The folks that make jQuery won't provide a "cancel" method. They have some good reasons for doing so, which you can read about on the feature request ticket. In general I agree with their reasoning, but I was trying to create a very non-standard UI. It had to give the impression that the other player just grabbed the card before you did, instead of letting you both drag it around independently and then tell one of you at the end that you were wasting your time.

What did I do? I learned that if you return false from a draggable's start or drag event handlers, it will stop the drag. In the case of the start handler, the drag never really gets to begin. Still, that didn't help me because I couldn't perform a synchronous check with the sever in that handler to see if it should allow the drag. Returning false from the drag event's handler stops the drag, but still fires the drop event if the item being dragged ends up over a droppable area. Since my intent was to make it as if the drag never really happened, that side effect was problematic.

    start: function(event, ui) {
        var ok = true; // determine if dragging is ok to start
        return ok;
    drag: function(event, ui) {
        var ok = true; // determine if dragging should continue
        return ok;

It wasn't perfect, but it was my only option. If a player started dragging a card at the same time as the other player, one of them would get shut down by the server. The server would emit an "abort drag" event to the client (via and the card would get a flag set on it, telling the drag event handler function that it needed to return false. The drop event handler also checked this flag, and after clearing the flag, returned immediately instead of doing the normal drop stuff. This was enough to provide the illusion that the drag never really started. And it works in my case because I don't specify a handler for the droppable's drop event - if I did, and the drag was canceled while over that area, the drop event would still be fired there. That might produce more unwanted side effects.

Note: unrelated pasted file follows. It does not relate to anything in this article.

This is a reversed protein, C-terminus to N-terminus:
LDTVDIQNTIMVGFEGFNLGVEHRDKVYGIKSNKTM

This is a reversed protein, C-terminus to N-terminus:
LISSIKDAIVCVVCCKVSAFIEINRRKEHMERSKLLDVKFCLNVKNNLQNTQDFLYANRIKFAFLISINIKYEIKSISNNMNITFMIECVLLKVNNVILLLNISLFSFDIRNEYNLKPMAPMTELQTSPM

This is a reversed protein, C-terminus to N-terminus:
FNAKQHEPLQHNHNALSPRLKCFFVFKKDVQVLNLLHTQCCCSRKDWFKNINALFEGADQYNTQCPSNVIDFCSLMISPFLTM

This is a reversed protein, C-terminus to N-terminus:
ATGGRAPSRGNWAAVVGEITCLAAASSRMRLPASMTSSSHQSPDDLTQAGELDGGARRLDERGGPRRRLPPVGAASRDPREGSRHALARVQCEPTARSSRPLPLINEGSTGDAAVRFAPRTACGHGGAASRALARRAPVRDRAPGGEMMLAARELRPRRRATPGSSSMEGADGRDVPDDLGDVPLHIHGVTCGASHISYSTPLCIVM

In the following example, I set a timer to cancel the drag 2 seconds after you start it. This provides a good example of an asynchronous even causing the cancel. Drag and drop in under 2 seconds, and you see the "normal" path. Hold on to the draggable for more than 2 seconds, and it will get cancelled on you.

    start: function(event, ui) {
        var d = this;
        d.cancelDrag = false;
        window.setTimeout(function() {
            d.cancelDrag = true;
        }, 2000);
    drag: function(event, ui) {
        if (this.cancelDrag) {
            console.log("stopping the drag!");
            return false;
    stop: function(event, ui) {
        if (this.cancelDrag) {
            console.log("drag was cancelled, don't do anything");
            this.cancelDrag = false;
        console.log("drag was completed normally");
        // do other stuff here...

If this method doesn't suit you, there is another possibility. In my research, I came across this very interesting way to allow a drag to be canceled without firing any events on drop targets. It works by programmatically generating a mouse event which is then dispatched to the window. It tricks jQuery into thinking that the user released the mouse button (thereby stopping the drag) while the cursor was in an impossible location (thereby not over any droppable targets). In the following example, the drag is aborted by pressing the ESC key (note the keydown event checking for keyCode == 27) but you could really do the same thing from anywhere.

$( window ).keydown( function( e ){
    if( e.keyCode == 27 ) {
        var mouseMoveEvent = document.createEvent("MouseEvents");
        var offScreen = -50000;

            "mousemove", //event type : click, mousedown, mouseup, mouseover, etc.
            true, //canBubble
            false, //cancelable